1. Extending the Object R-CNN algorithm to synchronize machine observations with a semantic-rich geometric model of the environment. In this stage, we will extend our Object R-CNN algorithm to update a geometric model based on observations from an RGB-D camera. Contrary to our previous approach which only adds objects to the model, we will now focus on updating, editing and removing objects from the model. Depending on feedback from industry partners and the Technical Advisory Committee, we will focus on detecting common construction site objects, such as safety cones and signs, or common building objects such as furniture.
  2. Exploring how people and automated systems can interact with the real-time, updated geometric model. The computer vision algorithm will undoubtedly make errors when generating a sematic-rich model from point cloud data. We will explore how an operator can interact with the automatically generated model, and possibly correct misclassifications. Additionally, we will explore how automated systems can use the dynamic model for path planning and collision avoidance (for robotic applications).
  3. Validating the proposed framework using field tests. To validate the proposed framework, we will conduct a number of real-world tests. For demonstrative purposes, we will use our mobile robot to maintain and publish a dynamic model of the Y2E2 building for the latter half of the project. We will also explore how our algorithms and platform can be connected to existing data collection systems to enable real-time system information.

Expected Contributions to Practice

The biggest anticipated outcome of this research is a novel and elegant dynamic building information framework that will better facilitate bidirectional communication between mobile robots and building information models. The main components of the framework are shown in . This framework will be an ideological extension of the traditional BIM ontology, designed to better support automation in the construction site and modern facility. By incorporating human supervision, we believe that the resulting framework and algorithmic implementations will be beneficial to a wide range of stakeholders, from those in AEC to robotics. Additionally, we expect that this contribution will be of interest to parties in both industry and academia. The framework will provide a platform for future research in real-time building information modelling. Looking further ahead, the framework represents a step towards increased automation in a modern facility or construction site.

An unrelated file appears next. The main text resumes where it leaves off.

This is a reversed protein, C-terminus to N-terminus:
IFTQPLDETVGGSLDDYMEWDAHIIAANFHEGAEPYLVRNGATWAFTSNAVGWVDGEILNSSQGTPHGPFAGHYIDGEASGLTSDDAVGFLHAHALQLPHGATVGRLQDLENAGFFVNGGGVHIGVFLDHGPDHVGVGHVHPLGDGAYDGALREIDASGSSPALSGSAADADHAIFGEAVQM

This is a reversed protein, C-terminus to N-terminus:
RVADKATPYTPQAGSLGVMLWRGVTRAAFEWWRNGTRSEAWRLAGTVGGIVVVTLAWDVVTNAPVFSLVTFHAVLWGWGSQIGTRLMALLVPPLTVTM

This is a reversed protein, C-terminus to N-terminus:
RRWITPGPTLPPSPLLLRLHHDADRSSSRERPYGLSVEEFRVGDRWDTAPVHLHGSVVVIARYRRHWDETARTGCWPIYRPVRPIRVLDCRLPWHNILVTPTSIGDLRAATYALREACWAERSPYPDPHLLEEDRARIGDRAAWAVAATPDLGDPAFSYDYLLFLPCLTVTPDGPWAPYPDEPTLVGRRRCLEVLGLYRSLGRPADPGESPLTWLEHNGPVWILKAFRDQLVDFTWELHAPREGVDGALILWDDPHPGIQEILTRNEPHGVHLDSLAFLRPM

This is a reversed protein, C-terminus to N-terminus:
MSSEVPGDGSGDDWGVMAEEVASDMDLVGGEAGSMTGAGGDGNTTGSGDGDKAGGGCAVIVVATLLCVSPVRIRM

If successful, the secondary outcome will be a computer vision algorithm capable of automatically updating a geometric model, based on streaming data from a mobile robot or fixed camera. An interface will be developed to allow a human operator to interact with the computer vision predictions and make corrections where necessary.

Figure 2. Flow of information from mobile robots to the building information model. Research will focus on how computer vision algorithms and human supervision can be used to maintain a detailed and dynamic model of the built environment.


The proposed work aims to contribute to productivity gains during the construction and operation phase of the building lifecycle, and hence it will be of interest to stakeholders in construction, facility management, operations, and maintenance. This proposal is prepared partially based on our conversations with CIFE member companies (Hilti, Glodon, Bouygues Construction) as well as companies such as Einsite and Doxel. We will continue to seek expertise, feedback, guidance and collaborations from these companies. We believe that the development of supervised computer vision algorithms will be highly beneficial to many existing and emerging AEC technology companies. We also expect that the research will be particular applicable to stakeholders who are interested in using robots to automate construction, operations, or maintenance. We aim to showcase our algorithms and framework using data collected from the field through collaborations with CIFE members and other companies (such as Einsite).